Last year, I attended a poetry seminar at Laity Lodge with poet and teacher Scott Cairns, who led 12 of us on a two-day journey to destinations none of us quite imagined when we started. Our overnight assignment was to write a poem based on a hard or difficult passage in Scripture.
I chose certain passages from the book of Joshua – the command by God on more than one occasion for the Israelites to commit herem against the towns and cities they conquered – total annihilation of the people and even animals. Other seminar participants chose other, equally or more difficult passages.
It was something I had not considered before – using poetry to explicate Scripture. Cairns and most of the others in the seminar seemed quite comfortable with the idea and practice. I wasn’t; I was also nervous about the idea of reading a poem I had written to a group of people, something I had never done before. But I plunged ahead, wrote (and rewrote and rewrote) my poem, and actually read it.
It opened up a new world for me, a new way to study and understand Scripture.
Poet D.S. Martin did something just like this in several of the poems included in his 2008 collection Poiema: Poems. (In August, I wrote “Poetry as Family History,” about Martin’s collection So the Moon Would Not Be Swallowed.) Poiema is a rich collection of poems, covering subjects ranging from family to Scripture to meditations.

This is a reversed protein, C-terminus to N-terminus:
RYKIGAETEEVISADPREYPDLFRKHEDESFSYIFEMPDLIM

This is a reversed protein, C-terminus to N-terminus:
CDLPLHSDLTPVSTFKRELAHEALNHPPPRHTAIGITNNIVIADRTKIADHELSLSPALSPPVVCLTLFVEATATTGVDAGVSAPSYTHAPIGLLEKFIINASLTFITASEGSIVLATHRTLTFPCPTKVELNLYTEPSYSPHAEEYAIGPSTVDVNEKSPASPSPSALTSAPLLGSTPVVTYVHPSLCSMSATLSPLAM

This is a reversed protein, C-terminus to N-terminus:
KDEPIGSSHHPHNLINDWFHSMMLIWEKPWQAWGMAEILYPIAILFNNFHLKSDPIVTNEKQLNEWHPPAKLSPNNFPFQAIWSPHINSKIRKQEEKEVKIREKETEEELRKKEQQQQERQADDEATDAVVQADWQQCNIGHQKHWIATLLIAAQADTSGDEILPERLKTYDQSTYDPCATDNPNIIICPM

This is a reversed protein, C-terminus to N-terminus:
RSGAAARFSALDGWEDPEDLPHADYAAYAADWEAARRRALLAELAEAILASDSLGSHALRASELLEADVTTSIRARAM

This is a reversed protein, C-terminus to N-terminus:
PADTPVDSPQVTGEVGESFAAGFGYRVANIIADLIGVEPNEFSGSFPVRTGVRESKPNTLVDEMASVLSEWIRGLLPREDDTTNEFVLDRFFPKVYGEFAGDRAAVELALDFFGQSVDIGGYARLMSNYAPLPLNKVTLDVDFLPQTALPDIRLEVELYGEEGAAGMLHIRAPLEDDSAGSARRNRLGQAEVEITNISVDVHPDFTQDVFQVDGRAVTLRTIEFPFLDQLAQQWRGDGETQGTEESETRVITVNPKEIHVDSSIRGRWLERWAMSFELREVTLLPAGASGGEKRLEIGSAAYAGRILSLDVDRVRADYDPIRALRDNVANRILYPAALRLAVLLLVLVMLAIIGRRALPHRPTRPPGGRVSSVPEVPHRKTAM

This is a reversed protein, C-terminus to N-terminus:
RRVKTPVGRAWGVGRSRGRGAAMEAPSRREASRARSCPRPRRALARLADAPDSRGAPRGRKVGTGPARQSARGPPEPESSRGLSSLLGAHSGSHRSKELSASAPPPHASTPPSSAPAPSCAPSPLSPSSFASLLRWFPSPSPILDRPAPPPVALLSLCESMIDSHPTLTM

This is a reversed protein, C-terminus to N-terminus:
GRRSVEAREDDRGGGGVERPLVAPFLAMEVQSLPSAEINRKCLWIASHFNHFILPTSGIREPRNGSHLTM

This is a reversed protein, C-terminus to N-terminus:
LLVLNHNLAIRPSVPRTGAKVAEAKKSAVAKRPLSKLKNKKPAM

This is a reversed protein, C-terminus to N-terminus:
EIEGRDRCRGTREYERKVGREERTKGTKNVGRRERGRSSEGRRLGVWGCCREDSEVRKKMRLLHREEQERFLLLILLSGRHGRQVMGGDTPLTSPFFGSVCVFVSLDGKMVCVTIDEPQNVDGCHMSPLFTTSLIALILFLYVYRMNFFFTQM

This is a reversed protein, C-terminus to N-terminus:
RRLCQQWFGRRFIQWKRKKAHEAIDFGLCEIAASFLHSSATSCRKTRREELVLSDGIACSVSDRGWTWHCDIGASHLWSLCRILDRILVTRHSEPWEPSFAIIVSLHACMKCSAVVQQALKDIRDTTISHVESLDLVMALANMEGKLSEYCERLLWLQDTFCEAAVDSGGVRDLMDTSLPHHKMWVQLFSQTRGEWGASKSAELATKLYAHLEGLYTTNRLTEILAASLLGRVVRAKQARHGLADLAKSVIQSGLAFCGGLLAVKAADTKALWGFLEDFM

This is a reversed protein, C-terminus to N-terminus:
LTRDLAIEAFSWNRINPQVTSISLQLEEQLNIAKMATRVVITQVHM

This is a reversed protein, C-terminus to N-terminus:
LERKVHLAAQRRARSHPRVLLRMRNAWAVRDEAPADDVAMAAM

Martin tackles difficult passages – like God telling Abraham to sacrifice his son Isaac – but he also uses poetry to consider less difficult passages, ones whose meanings seem obvious – until the poet addresses them. Consider Psalm 90:17: “Let the favor the Lord our God be upon us, and establish the work of our hands upon us; yes, establish the work of our hands!” (English Standard Bible).
Here’s what Martin does with that passage, in a poem entitled “Let Beauty Come:”
Let beauty rest on us like a shaft of light
penetrating to the dimness of our forest floor
our eager green turns toward it
Let beauty come like rain for Hopkins’ roots
splattering exuberantly on our disappointments
making right what we could never foresee
Awaken our hibernating senses so we find
what was hiding & what was on its way
The affirmation of blessing
Let the beauty grow in the work of our hands
not our own but truest beauty
growing in the work of our hands
(The multiple spaces between words on some lines is deliberate by the poet – Martin does this in many of his poems, and it almost forces the reader to pause, which may be the point.)
He takes the idea of the work of our hands – work ordained by God – and relates it directly and intimately to beauty, beauty that can be both focused like that shaft of light cutting through the dense cover of forest and effusive, like the splattering of a hard rain. Even more, the beauty which comes from God fixes disappointments, makes things right, awakens us to see what we did not and could not see before.
And the real miracle is that this beauty, this truest beauty originating in God, grows in the work of our hands. No wonder the Scripture passage includes an exclamation point.
This is what poetry can do when we study Scripture – help us speak possible meaning and understanding, deepen our understanding, and astound us with God’s bounty and grace.